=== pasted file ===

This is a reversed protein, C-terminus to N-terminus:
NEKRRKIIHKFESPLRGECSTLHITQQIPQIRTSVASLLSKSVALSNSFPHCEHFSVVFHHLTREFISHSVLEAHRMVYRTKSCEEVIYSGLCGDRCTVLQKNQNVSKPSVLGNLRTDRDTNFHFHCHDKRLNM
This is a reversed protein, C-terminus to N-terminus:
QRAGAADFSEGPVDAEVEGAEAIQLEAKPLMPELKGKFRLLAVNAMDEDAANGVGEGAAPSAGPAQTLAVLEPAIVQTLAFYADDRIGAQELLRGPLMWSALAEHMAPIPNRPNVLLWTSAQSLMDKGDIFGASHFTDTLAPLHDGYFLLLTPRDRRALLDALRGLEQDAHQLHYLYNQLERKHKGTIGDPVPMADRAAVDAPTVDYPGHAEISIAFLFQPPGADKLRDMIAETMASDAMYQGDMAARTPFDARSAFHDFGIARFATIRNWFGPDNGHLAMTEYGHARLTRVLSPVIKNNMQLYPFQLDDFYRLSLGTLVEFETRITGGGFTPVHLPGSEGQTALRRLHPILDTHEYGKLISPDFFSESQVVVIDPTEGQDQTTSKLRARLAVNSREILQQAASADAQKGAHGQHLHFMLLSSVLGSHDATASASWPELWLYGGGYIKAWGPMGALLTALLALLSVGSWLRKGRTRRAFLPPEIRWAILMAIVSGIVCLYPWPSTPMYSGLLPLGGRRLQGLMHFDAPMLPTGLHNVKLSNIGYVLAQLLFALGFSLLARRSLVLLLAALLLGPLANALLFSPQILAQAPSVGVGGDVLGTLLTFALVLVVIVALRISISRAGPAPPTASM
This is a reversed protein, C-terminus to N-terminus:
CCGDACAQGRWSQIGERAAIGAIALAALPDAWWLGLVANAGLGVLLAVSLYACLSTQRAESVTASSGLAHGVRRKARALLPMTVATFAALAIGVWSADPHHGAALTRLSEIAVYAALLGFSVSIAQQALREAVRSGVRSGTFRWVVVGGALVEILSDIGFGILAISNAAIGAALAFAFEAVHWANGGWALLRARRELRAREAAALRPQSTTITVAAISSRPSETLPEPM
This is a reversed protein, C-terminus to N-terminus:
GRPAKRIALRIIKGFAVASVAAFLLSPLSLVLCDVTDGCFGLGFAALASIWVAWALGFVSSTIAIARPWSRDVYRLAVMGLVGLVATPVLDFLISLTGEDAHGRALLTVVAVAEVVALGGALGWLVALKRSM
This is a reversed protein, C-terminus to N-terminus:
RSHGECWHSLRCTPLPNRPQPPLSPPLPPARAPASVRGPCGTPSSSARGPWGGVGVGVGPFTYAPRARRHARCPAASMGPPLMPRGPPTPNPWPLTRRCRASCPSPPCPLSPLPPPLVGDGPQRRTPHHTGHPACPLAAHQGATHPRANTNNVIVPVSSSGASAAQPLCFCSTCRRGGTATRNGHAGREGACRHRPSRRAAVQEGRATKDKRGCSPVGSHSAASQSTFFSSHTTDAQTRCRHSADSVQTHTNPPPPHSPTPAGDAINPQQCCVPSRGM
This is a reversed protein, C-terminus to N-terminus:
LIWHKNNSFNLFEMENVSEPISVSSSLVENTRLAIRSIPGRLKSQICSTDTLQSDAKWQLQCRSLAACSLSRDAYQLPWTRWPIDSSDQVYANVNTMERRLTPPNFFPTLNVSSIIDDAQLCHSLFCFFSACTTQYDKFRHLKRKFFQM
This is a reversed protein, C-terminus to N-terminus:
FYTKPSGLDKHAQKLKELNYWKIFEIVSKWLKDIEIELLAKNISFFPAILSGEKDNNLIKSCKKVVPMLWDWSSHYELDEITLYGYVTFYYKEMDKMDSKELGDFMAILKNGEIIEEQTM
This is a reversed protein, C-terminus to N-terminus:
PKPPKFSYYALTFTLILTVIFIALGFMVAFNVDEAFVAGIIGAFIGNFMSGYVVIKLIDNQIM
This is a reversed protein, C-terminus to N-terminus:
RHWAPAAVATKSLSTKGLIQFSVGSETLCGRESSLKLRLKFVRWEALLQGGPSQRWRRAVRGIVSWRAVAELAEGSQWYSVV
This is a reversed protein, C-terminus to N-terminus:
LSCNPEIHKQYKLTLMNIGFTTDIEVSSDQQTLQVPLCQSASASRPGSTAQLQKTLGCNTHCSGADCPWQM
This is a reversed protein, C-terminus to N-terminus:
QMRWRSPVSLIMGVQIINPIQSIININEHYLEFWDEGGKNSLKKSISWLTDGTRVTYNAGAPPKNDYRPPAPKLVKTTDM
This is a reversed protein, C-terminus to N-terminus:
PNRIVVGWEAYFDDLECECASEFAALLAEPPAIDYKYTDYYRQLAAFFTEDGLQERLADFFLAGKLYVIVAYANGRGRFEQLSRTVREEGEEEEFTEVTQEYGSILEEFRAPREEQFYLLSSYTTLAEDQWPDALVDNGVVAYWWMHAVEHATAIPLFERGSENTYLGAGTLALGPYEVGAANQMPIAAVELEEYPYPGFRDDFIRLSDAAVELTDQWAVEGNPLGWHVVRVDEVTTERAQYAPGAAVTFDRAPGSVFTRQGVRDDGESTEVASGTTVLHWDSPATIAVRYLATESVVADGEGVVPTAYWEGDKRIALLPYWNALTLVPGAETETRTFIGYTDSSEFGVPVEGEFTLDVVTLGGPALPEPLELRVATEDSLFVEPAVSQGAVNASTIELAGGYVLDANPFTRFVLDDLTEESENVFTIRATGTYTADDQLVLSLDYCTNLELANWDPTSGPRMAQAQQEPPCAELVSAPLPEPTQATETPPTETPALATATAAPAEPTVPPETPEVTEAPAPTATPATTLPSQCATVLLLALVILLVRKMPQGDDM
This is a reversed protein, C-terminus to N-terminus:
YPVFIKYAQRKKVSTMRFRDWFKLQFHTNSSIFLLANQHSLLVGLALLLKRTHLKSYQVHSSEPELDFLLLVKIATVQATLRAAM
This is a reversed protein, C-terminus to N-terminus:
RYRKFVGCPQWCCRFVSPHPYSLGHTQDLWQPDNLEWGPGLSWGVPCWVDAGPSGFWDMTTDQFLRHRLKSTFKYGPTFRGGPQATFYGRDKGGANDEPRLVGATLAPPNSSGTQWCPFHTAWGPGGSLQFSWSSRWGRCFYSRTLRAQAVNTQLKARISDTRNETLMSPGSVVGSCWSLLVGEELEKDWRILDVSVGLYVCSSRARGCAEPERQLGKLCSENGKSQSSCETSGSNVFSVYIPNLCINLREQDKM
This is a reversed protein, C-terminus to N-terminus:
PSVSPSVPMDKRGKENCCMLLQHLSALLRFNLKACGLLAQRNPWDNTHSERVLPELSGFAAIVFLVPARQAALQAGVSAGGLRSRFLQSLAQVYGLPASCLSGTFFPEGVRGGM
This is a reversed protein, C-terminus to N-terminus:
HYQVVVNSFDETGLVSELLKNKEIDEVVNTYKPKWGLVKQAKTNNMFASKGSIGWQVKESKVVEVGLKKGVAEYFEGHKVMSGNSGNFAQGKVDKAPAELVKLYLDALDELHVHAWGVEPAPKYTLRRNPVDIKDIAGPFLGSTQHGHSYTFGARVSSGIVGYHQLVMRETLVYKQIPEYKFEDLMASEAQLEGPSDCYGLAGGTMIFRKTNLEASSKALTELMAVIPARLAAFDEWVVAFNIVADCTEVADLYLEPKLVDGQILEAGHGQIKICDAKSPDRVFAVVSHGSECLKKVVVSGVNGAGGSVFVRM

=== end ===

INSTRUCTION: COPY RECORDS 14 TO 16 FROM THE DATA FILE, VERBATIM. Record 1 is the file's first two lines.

This is a reversed protein, C-terminus to N-terminus:
RYRKFVGCPQWCCRFVSPHPYSLGHTQDLWQPDNLEWGPGLSWGVPCWVDAGPSGFWDMTTDQFLRHRLKSTFKYGPTFRGGPQATFYGRDKGGANDEPRLVGATLAPPNSSGTQWCPFHTAWGPGGSLQFSWSSRWGRCFYSRTLRAQAVNTQLKARISDTRNETLMSPGSVVGSCWSLLVGEELEKDWRILDVSVGLYVCSSRARGCAEPERQLGKLCSENGKSQSSCETSGSNVFSVYIPNLCINLREQDKM
This is a reversed protein, C-terminus to N-terminus:
PSVSPSVPMDKRGKENCCMLLQHLSALLRFNLKACGLLAQRNPWDNTHSERVLPELSGFAAIVFLVPARQAALQAGVSAGGLRSRFLQSLAQVYGLPASCLSGTFFPEGVRGGM
This is a reversed protein, C-terminus to N-terminus:
HYQVVVNSFDETGLVSELLKNKEIDEVVNTYKPKWGLVKQAKTNNMFASKGSIGWQVKESKVVEVGLKKGVAEYFEGHKVMSGNSGNFAQGKVDKAPAELVKLYLDALDELHVHAWGVEPAPKYTLRRNPVDIKDIAGPFLGSTQHGHSYTFGARVSSGIVGYHQLVMRETLVYKQIPEYKFEDLMASEAQLEGPSDCYGLAGGTMIFRKTNLEASSKALTELMAVIPARLAAFDEWVVAFNIVADCTEVADLYLEPKLVDGQILEAGHGQIKICDAKSPDRVFAVVSHGSECLKKVVVSGVNGAGGSVFVRM